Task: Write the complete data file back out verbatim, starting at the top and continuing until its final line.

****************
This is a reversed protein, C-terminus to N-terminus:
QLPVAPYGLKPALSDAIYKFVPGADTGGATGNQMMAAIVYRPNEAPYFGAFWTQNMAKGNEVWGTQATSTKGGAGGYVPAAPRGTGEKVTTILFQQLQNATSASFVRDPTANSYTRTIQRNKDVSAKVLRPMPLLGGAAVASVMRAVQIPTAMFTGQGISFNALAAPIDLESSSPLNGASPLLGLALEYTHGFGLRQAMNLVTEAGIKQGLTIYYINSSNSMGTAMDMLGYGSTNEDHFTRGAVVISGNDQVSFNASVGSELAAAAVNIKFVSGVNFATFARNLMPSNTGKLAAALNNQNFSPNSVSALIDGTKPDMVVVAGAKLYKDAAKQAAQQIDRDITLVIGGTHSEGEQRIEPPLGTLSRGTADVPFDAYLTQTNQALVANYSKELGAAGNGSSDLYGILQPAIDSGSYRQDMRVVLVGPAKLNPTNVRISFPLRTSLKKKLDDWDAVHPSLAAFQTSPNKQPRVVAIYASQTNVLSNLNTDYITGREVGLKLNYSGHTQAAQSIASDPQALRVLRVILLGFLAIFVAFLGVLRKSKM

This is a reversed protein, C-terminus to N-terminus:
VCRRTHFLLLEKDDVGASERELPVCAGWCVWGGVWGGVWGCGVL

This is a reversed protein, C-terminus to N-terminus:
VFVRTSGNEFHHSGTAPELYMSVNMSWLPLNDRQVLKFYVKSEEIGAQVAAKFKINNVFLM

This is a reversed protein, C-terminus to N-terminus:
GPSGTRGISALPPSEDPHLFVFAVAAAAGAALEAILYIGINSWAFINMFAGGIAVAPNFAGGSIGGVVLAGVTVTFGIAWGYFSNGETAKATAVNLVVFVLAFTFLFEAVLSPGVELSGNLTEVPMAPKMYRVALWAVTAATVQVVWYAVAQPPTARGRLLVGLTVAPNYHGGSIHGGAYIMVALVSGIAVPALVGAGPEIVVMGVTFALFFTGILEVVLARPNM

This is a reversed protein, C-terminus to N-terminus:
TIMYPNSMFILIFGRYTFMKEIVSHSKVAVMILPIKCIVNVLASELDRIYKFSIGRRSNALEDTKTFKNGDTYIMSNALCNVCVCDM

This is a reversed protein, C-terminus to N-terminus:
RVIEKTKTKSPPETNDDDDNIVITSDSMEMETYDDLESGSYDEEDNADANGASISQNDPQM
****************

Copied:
This is a reversed protein, C-terminus to N-terminus:
QLPVAPYGLKPALSDAIYKFVPGADTGGATGNQMMAAIVYRPNEAPYFGAFWTQNMAKGNEVWGTQATSTKGGAGGYVPAAPRGTGEKVTTILFQQLQNATSASFVRDPTANSYTRTIQRNKDVSAKVLRPMPLLGGAAVASVMRAVQIPTAMFTGQGISFNALAAPIDLESSSPLNGASPLLGLALEYTHGFGLRQAMNLVTEAGIKQGLTIYYINSSNSMGTAMDMLGYGSTNEDHFTRGAVVISGNDQVSFNASVGSELAAAAVNIKFVSGVNFATFARNLMPSNTGKLAAALNNQNFSPNSVSALIDGTKPDMVVVAGAKLYKDAAKQAAQQIDRDITLVIGGTHSEGEQRIEPPLGTLSRGTADVPFDAYLTQTNQALVANYSKELGAAGNGSSDLYGILQPAIDSGSYRQDMRVVLVGPAKLNPTNVRISFPLRTSLKKKLDDWDAVHPSLAAFQTSPNKQPRVVAIYASQTNVLSNLNTDYITGREVGLKLNYSGHTQAAQSIASDPQALRVLRVILLGFLAIFVAFLGVLRKSKM

This is a reversed protein, C-terminus to N-terminus:
VCRRTHFLLLEKDDVGASERELPVCAGWCVWGGVWGGVWGCGVL

This is a reversed protein, C-terminus to N-terminus:
VFVRTSGNEFHHSGTAPELYMSVNMSWLPLNDRQVLKFYVKSEEIGAQVAAKFKINNVFLM

This is a reversed protein, C-terminus to N-terminus:
GPSGTRGISALPPSEDPHLFVFAVAAAAGAALEAILYIGINSWAFINMFAGGIAVAPNFAGGSIGGVVLAGVTVTFGIAWGYFSNGETAKATAVNLVVFVLAFTFLFEAVLSPGVELSGNLTEVPMAPKMYRVALWAVTAATVQVVWYAVAQPPTARGRLLVGLTVAPNYHGGSIHGGAYIMVALVSGIAVPALVGAGPEIVVMGVTFALFFTGILEVVLARPNM

This is a reversed protein, C-terminus to N-terminus:
TIMYPNSMFILIFGRYTFMKEIVSHSKVAVMILPIKCIVNVLASELDRIYKFSIGRRSNALEDTKTFKNGDTYIMSNALCNVCVCDM

This is a reversed protein, C-terminus to N-terminus:
RVIEKTKTKSPPETNDDDDNIVITSDSMEMETYDDLESGSYDEEDNADANGASISQNDPQM